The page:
Mark Zuckerberg-led Facebook has been continuously trying to secure the community and is coming with various ways to fix it. But the number hasn’t come down- People are still going live and committing crime, vicious murder, rape and suicides!
Does Facebook really cares about what happens? The Guardian report suggests- NO! As per the leak, Remarks such as “Someone shoot Trump” should be deleted, because as a head of state he is in a protected category. But it can be permissible to say: “To snap a b*tch’s neck, make sure to apply all your pressure to the middle of her throat”, or “f**k off and die” because they are not regarded as credible threats.
Facebook had no specific comment on the report but said safety was its overriding concern. “Keeping people on Facebook safe is the most important thing we do. We work hard to make Facebook as safe as possible while enabling free speech. This requires a lot of thought into detailed and often difficult questions, and getting it right is something we take very seriously”, Facebook’s Head of Global Policy Management Monica Bickert said in a statement.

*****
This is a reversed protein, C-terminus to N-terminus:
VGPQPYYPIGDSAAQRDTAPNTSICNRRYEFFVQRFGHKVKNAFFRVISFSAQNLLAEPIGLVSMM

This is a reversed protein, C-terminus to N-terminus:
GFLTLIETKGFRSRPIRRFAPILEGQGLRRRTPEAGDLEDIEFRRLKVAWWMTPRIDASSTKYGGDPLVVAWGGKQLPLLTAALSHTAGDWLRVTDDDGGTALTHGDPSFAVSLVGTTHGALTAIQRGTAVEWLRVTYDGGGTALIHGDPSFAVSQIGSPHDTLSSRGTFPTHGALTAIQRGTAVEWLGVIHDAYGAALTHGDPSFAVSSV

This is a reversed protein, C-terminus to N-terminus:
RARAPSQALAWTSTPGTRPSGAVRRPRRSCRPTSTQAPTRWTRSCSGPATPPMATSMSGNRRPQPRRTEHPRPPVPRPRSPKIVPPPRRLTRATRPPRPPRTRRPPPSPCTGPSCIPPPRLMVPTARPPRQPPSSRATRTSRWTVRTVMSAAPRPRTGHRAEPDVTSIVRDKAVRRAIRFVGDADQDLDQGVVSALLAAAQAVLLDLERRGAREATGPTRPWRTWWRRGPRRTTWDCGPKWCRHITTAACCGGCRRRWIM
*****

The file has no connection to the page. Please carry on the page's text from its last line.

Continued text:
These are few more guidelines of facebook acquired by The Guardian-
Videos of violent deaths, while marked as disturbing, do not always have to be deleted because they can help create awareness of issues such as mental illness.
Some photos of non-sexual physical abuse and bullying of children do not have to be deleted or “actioned” unless there is a sadistic or celebratory element.
Photos of animal abuse can be shared, with only extremely upsetting imagery to be marked as “disturbing”.
All “handmade” art showing nudity and sexual activity is allowed but digitally made art showing sexual activity is not.
Videos of abortions are allowed, as long as there is no nudity.
Facebook will allow people to livestream attempts to self-harm because it “doesn’t want to censor or punish people in distress”.
Anyone with more than 100,000 followers on a social media platform is designated as a public figure – which denies them the full protections given to private individuals.
“We have a really diverse global community and people are going to have very different ideas about what is OK to share. No matter where you draw the line there are always going to be some grey areas. For instance, the line between satire and humour and inappropriate content is sometimes very grey. It is very difficult to decide whether some things belong on the site or not,” Monica Bickert said.
She added, “We feel responsible to our community to keep them safe and we feel very accountable. It’s absolutely our responsibility to keep on top of it. It’s a company commitment. We will continue to invest in proactively keeping the site safe, but we also want to empower people to report to us any content that breaches our standards.” (Image- Under30CEO)